Gradually, the needles on the pine tree started turning from brown to green.
Everybody cheered. It was happening slowly, but there could be no doubt—the Fleece’s magic was seeping into the tree, filling it with new power and expelling the poison.
Chiron ordered a twenty-four/seven guard duty on the hilltop, at least until he could find an appropriate monster to protect the Fleece. He said he’d place an ad in Olympus Weekly right away.
In the meantime, Clarisse was carried on her cabin mates’ shoulders down to the amphitheater, where she was honored with a laurel wreath and a lot of celebrating around the campfire.
Nobody gave Annabeth or me a second look. It was as if we’d never left. In a way, I guess that was the best thank-you anyone could give us, because if they admitted we’d snuck out of camp to do the quest, they’d have to expel us. And really, I didn’t want any more attention. It felt good to be just one of the campers for once.
Later that night, as we were roasting s’mores and listening to the Stoll brothers tell us a ghost story about an evil king who was eaten alive by demonic breakfast pastries, Clarisse shoved me from behind and whispered in my ear, “Just because you were cool one time, Jackson, don’t think you’re off the hook with Ares. I’m still waiting for the right opportunity to pulverize you.”
I gave her a grudging smile.
“What?” she demanded.
“Nothing,” I said. “Just good to be home.”
The next morning, after the party ponies headed back to Florida, Chiron made a surprise announcement: the chariot races would go ahead as scheduled. We’d all figured they were history now that Tantalus was gone, but completing them did feel like the right thing to do, especially now that Chiron was back and the camp was safe.
Tyson wasn’t too keen on the idea of getting back in a chariot after our first experience, but he was happy to let me team up with Annabeth. I would drive, Annabeth would defend, and Tyson would act as our pit crew. While I worked with the horses, Tyson fixed up Athena’s chariot and added a whole bunch of special modifications.
We spent the next two days training like crazy. Annabeth and I agreed that if we won, the prize of no chores for the rest of the month would be split between our two cabins. Since Athena had more campers, they would get most of the time off, which was fine by me. I didn’t care about the prize. I just wanted to win.
The night before the race, I stayed late at the stables. I was talking to our horses, giving them one final brushing, when somebody right behind me said, “Fine animals, horses. Wish I’d thought of them.”
A middle-aged guy in a postal carrier outfit was leaning against the stable door. He was slim, with curly black hair under his white pith helmet, and he had a mailbag slung over his shoulder.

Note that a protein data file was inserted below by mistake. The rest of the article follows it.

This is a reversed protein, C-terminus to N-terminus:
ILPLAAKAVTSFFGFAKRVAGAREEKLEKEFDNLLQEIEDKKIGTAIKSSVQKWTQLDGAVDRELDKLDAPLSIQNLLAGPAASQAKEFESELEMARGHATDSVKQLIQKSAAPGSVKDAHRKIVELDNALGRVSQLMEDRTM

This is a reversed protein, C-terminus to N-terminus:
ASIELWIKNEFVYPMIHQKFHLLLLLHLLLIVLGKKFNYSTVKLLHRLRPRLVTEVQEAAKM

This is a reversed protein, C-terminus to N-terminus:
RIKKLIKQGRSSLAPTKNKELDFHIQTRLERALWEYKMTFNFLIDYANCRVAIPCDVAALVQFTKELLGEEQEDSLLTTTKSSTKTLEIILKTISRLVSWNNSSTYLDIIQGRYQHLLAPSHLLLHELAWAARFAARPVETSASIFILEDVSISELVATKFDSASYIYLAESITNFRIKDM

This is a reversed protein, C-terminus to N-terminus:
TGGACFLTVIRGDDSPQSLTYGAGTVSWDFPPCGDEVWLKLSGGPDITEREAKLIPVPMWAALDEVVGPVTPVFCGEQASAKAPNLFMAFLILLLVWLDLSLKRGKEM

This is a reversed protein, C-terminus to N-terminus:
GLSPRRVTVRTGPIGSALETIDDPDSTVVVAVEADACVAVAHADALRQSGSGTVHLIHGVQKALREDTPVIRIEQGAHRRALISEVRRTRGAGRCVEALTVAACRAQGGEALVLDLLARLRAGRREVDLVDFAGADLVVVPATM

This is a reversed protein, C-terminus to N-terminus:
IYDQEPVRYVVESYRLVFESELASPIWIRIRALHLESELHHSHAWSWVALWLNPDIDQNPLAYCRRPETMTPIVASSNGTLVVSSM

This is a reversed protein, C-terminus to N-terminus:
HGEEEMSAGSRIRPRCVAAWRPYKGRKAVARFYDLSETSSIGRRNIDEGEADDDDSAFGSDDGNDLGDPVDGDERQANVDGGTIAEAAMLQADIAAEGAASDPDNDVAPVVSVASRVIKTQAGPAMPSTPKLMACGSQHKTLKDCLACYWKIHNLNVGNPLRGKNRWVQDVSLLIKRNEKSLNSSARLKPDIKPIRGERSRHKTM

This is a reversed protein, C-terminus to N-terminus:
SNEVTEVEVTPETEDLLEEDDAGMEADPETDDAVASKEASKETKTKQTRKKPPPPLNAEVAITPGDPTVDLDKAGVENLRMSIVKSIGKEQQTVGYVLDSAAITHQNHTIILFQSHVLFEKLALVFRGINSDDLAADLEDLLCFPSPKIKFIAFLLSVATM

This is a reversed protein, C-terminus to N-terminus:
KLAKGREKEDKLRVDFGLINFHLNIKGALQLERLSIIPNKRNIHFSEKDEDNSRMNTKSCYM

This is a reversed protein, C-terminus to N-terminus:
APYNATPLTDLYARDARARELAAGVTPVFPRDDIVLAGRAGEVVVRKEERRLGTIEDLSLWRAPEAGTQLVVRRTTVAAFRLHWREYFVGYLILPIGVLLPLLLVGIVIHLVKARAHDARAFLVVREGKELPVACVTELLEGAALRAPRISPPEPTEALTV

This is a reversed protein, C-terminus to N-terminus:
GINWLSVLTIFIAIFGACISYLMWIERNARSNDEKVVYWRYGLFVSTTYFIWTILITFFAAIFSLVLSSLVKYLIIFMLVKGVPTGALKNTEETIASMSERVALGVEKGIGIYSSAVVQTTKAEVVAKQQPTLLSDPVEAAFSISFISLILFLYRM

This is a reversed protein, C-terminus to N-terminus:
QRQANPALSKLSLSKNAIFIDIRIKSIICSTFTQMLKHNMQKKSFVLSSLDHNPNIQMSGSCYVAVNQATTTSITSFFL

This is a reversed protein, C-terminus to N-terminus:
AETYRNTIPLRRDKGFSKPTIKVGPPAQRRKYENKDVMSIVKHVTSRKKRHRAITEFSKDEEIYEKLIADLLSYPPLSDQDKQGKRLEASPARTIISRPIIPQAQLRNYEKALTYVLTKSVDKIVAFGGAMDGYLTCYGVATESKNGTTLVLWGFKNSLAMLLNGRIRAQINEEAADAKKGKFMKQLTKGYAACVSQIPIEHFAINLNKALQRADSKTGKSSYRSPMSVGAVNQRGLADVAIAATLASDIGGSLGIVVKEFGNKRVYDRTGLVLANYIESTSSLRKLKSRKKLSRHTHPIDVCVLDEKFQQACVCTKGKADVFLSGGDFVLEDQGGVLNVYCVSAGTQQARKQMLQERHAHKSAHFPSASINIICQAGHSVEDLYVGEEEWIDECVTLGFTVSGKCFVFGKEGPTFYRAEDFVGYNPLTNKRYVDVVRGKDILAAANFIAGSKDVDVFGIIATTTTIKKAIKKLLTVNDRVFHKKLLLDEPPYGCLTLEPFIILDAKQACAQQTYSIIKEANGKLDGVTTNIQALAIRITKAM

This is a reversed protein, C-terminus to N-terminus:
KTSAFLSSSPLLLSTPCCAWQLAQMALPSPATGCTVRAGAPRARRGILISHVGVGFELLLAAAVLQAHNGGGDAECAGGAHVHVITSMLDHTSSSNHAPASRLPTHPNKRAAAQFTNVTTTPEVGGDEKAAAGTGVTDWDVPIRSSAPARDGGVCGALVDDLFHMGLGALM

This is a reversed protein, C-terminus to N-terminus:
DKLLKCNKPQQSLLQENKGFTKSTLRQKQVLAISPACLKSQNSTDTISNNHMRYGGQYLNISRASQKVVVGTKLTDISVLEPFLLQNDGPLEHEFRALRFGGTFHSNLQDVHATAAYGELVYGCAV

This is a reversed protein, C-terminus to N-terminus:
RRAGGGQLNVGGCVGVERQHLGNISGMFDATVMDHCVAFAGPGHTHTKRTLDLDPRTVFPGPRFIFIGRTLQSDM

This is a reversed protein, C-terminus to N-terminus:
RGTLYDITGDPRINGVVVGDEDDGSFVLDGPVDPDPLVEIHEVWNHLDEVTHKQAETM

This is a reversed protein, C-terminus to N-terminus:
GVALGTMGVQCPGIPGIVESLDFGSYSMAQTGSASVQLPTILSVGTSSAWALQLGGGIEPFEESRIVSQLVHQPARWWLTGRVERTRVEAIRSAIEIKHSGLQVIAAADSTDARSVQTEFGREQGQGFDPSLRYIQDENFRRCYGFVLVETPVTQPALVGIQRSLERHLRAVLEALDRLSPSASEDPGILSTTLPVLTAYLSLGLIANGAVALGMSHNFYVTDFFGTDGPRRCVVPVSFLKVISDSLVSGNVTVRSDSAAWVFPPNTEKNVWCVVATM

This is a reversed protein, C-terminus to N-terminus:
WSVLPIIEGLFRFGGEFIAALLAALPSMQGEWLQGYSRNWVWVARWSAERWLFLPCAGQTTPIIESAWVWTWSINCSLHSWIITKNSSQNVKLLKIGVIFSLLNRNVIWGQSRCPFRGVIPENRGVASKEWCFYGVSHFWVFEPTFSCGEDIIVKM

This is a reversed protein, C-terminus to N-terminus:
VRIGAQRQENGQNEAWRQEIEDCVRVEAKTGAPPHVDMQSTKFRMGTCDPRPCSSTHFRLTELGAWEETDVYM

“Hermes?” I stammered.
“Hello, Percy. Didn’t recognize me without my jogging clothes?”
“Uh …” I wasn’t sure whether I was supposed to kneel or buy stamps from him or what. Then it occurred to me why he must be here. “Oh, listen, Lord Hermes, about Luke …”
The god arched his eyebrows.
“Uh, we saw him, all right,” I said, “but—”
“You weren’t able to talk sense into him?”
“Well, we kind of tried to kill each other in a duel to the death.”
“I see. You tried the diplomatic approach.”
“I’m really sorry. I mean, you gave us those awesome gifts and everything. And I know you wanted Luke to come back. But … he’s turned bad. Really bad. He said he feels like you abandoned him.”
I waited for Hermes to get angry. I figured he’d turn me into a hamster or something, and I did not want to spend any more time as a rodent.
Instead, he just sighed. “Do you ever feel your father abandoned you, Percy?”
I wanted to say, “Only a few hundred times a day.” I hadn’t spoken to Poseidon since last summer. I’d never been to his underwater palace. And then there was the whole thing with Tyson—no warning, no explanation. Just boom, you have a brother. You’d think that deserved a little heads-up phone call or something.
The more I thought about it, the angrier I got. I realized I did want recognition for the quest I’d completed, but not from the other campers. I wanted my dad to say something. To notice me.
Hermes readjusted the mailbag on his shoulder. “Percy, the hardest part about being a god is that you must often act indirectly, especially when it comes to your own children. If we were to intervene every time our children had a problem … well, that would only create more problems and more resentment. But I believe if you give it some thought, you will see that Poseidon has been paying attention to you. He has answered your prayers. I can only hope that some day, Luke may realize the same about me. Whether you feel like you succeeded or not, you reminded Luke who he was. You spoke to him.”
“I tried to kill him.”
Hermes shrugged. “Families are messy. Immortal families are eternally messy. Sometimes the best we can do is to remind each other that we’re related, for better or worse … and try to keep the maiming and killing to a minimum.”
It didn’t sound like much of a recipe for the perfect family. Then again, as I thought about my quest, I realized maybe Hermes was right. Poseidon had sent the hippocampi to help us. He’d given me powers over the sea that I’d never known about before. And there was Tyson. Had Poseidon brought us together on purpose? How many times had Tyson saved my life this summer?